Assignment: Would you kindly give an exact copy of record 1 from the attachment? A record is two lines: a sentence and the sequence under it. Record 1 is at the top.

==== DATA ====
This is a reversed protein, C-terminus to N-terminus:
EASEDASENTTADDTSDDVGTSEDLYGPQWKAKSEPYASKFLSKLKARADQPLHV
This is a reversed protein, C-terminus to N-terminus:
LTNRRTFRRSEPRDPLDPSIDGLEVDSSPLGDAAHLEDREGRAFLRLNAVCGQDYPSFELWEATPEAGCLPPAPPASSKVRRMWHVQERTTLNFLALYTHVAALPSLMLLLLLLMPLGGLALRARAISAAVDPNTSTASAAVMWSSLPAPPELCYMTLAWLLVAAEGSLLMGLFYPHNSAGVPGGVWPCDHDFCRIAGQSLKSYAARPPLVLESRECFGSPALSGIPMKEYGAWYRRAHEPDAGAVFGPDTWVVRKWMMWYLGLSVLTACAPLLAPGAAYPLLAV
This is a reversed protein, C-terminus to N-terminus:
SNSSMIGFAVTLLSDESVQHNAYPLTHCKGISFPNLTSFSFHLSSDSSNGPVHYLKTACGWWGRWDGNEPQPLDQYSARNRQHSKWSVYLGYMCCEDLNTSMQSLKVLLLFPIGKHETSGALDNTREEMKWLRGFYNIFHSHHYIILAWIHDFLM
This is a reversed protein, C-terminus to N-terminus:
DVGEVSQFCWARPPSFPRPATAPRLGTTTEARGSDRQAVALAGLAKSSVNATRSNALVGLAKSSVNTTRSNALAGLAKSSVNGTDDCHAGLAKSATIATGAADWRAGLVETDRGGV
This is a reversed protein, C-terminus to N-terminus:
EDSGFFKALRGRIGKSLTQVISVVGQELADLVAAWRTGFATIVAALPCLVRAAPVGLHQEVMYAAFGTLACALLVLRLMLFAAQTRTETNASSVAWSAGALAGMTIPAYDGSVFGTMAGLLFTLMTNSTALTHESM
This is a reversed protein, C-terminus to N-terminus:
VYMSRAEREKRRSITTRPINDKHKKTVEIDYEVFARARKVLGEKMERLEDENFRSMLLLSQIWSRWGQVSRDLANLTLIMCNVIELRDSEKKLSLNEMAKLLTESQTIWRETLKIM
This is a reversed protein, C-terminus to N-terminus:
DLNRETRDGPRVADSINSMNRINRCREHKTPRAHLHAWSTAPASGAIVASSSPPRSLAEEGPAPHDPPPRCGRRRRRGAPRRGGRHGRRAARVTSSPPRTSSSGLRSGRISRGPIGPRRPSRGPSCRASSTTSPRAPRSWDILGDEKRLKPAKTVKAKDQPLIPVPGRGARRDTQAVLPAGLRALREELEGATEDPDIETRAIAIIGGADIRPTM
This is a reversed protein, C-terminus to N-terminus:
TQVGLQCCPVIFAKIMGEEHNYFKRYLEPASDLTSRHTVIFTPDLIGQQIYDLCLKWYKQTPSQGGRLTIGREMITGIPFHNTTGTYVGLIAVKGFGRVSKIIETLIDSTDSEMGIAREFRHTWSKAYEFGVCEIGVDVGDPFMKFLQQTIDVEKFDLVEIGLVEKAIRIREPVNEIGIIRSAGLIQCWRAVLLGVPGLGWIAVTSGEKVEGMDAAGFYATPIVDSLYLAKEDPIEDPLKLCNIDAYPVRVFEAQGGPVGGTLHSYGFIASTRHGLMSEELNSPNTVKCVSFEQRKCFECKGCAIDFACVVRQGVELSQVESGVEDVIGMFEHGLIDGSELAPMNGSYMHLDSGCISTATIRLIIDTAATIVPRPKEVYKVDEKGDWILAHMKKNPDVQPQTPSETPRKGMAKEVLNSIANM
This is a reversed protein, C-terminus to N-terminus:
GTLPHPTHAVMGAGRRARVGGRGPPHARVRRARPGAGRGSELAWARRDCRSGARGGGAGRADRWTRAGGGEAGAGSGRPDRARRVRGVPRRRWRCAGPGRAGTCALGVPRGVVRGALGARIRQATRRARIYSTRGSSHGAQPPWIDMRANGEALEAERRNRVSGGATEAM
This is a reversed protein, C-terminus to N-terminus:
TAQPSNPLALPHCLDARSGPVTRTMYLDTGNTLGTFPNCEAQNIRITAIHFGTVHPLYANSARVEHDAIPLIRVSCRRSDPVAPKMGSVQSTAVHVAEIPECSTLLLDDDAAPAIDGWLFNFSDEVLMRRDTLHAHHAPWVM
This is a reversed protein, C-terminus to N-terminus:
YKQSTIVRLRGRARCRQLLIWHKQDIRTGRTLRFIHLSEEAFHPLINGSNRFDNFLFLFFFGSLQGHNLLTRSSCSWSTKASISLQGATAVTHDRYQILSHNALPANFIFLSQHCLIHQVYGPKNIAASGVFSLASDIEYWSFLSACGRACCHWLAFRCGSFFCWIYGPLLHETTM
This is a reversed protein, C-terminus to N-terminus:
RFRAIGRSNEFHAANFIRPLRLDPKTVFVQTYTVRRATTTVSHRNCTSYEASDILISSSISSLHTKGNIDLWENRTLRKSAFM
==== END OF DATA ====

This is a reversed protein, C-terminus to N-terminus:
EASEDASENTTADDTSDDVGTSEDLYGPQWKAKSEPYASKFLSKLKARADQPLHV